When the colonialists discovered that the radical Jaramogi Oginga Odinga had teamed up with firebrand Jomo Kenyatta, they dropped the idea of propping up the moderate Ronald Ngala as president. They immediately embarked on a scheme to mellow the old Jomo through psychological reorientation.

The age of the erstwhile right-wing nationalist worked in favour of the departing white colonialists. Soon Jaramogi discovered that the Kenyatta at Independence was different from the one he had earlier received at Ahero. Thereafter, the US was at hand to facilitate the removal of the now left-leaning Vice-President from the party and government.

JM Kariuki sought to move from the centre-right to far left in the mid-1970s and was soon liquidated. The sophisticated intelligence machinery of the West assisted both the Kenyatta and Moi governments to identify leftist political operatives. The elements were branded subversive and subjected to an oppressive legal framework, including detention and execution.

Raila Odinga belonged to these anti-establishment forces and this association has largely been responsible for his many failed presidential bids. In 2007, Raila was considered the winner with a comfortable majority. However, speculation has been rife that his extremist politics made it in the international interest to jointly force him to play second fiddle in the ensuing Grand Coalition government.

He has been branded a socialist and anti-business. His early days at the Technical University of Magdeburg in communist East Germany hang on his neck like an albatross. His compatriots in the Second Liberation struggle have been all but politically annihilated. This includes even latter-day converts such as populist Kenneth Matiba, whose business empire painfully suffered under the status quo adherents.

It is said that the more things change the more they remain the same and that what goes around comes around. History also has a cunning way of repeating itself.

The priests of globalisation led by the US and Britain have turned around full circle. Their leaders are today more inward-looking and care less about world stability. They are more concerned with the immediate interests of their people than the long-term strategic interests of the state.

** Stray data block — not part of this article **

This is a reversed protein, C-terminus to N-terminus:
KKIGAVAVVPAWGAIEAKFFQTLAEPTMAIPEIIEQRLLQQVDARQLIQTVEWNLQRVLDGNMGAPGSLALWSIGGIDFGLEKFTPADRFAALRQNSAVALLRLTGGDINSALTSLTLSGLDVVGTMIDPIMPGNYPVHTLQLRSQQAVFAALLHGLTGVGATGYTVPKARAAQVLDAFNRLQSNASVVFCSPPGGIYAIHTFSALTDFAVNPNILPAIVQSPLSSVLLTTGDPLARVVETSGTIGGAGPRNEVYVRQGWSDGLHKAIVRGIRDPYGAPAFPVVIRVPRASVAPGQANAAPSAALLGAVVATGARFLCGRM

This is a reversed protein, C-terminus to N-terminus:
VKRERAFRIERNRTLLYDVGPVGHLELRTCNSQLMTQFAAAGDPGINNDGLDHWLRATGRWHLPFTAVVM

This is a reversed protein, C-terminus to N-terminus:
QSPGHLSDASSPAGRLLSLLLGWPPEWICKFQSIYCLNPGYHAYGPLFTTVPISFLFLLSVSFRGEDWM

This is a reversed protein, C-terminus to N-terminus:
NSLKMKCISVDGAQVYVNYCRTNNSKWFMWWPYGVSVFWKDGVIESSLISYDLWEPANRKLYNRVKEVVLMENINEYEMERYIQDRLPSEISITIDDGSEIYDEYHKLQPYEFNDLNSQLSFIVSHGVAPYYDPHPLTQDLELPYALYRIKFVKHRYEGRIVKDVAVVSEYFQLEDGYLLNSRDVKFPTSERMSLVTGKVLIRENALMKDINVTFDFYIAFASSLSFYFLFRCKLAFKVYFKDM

The leaders of developing countries, which have long depended on the benevolence of the superpowers for their survival, have to re-engineer their strategies. Those whose careers have heavily relied on external orientation will soon find themselves in the woods and overtaken by events.

Kenya has benefitted from its strategic importance to regularly churn out leaders that care least about national interests. Successive leaders have manipulated international interests to win elections and later maintain themselves in power. Those who espouse nationalist agendas are considered extreme by international economic and political interests. Their careers have foundered.

The unfolding events on the global stage are a groundswell for local nationalist politics. They may lack ideological sophistication but will bear the hallmark of extremism. Recent activities by the Kieleweke and Tangatanga groups point to a polarised general election. Both sides have become hawkish and indecent. They employ inflammatory communication as their stock in trade besides balkanising the country. At a function in Central Kenya, the Kieleweke leaders declared Deputy President William Ruto persona non grata in the region.

On the other hand, the Tangatanga leaders have spared no public function to warn of dire consequences should some communities not toe the Ruto line. Obviously, these lines of the campaign are parochial but emotive and easily mobilise support.

The institutions that should provide checks against these trends such as the National Cohesion and Integration Commission have been overrun.

The next election is not likely to be a battle of ideologies of national stability and decency within the international community. The two sides are more or less engaged in a bitter rivalry over past scores to be settled. By default, the country would have joined the global politics of extremism. In the West, the leaders put the citizens’ interests at the core of their agenda.

Whether the citizens in Kenya will be at the centre of the politicians’ plans as they seek the high office is a matter of debate.